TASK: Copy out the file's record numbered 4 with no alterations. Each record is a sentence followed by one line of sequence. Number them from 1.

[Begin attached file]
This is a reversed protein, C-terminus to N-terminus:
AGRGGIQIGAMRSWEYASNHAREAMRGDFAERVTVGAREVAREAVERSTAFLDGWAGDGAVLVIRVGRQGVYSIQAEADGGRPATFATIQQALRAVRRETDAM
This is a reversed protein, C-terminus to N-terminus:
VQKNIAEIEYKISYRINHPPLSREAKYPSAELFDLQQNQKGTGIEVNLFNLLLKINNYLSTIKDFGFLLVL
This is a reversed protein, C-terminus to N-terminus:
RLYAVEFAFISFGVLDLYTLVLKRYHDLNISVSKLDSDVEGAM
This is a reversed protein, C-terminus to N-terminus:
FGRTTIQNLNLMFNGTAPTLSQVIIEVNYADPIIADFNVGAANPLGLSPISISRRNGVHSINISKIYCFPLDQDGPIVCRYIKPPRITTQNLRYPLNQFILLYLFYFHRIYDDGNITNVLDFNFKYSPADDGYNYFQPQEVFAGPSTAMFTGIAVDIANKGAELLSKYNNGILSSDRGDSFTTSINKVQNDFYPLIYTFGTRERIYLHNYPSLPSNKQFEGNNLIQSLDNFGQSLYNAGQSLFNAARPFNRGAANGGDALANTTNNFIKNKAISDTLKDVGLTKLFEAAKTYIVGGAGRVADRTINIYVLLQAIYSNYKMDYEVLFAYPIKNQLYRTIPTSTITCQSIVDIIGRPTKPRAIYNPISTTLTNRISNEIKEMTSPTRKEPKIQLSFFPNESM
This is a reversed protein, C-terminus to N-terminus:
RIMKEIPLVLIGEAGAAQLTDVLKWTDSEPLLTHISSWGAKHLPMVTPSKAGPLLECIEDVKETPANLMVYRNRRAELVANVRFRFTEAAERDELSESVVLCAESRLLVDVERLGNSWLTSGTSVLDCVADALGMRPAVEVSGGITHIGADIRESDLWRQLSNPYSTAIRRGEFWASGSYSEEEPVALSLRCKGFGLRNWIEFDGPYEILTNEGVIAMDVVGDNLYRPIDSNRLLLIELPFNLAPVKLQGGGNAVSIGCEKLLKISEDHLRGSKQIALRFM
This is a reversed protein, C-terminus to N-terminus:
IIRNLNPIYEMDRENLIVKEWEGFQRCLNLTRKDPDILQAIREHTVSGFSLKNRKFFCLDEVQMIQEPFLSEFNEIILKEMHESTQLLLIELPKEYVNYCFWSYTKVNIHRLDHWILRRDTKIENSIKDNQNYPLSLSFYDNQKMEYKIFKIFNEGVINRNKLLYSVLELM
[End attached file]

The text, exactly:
This is a reversed protein, C-terminus to N-terminus:
FGRTTIQNLNLMFNGTAPTLSQVIIEVNYADPIIADFNVGAANPLGLSPISISRRNGVHSINISKIYCFPLDQDGPIVCRYIKPPRITTQNLRYPLNQFILLYLFYFHRIYDDGNITNVLDFNFKYSPADDGYNYFQPQEVFAGPSTAMFTGIAVDIANKGAELLSKYNNGILSSDRGDSFTTSINKVQNDFYPLIYTFGTRERIYLHNYPSLPSNKQFEGNNLIQSLDNFGQSLYNAGQSLFNAARPFNRGAANGGDALANTTNNFIKNKAISDTLKDVGLTKLFEAAKTYIVGGAGRVADRTINIYVLLQAIYSNYKMDYEVLFAYPIKNQLYRTIPTSTITCQSIVDIIGRPTKPRAIYNPISTTLTNRISNEIKEMTSPTRKEPKIQLSFFPNESM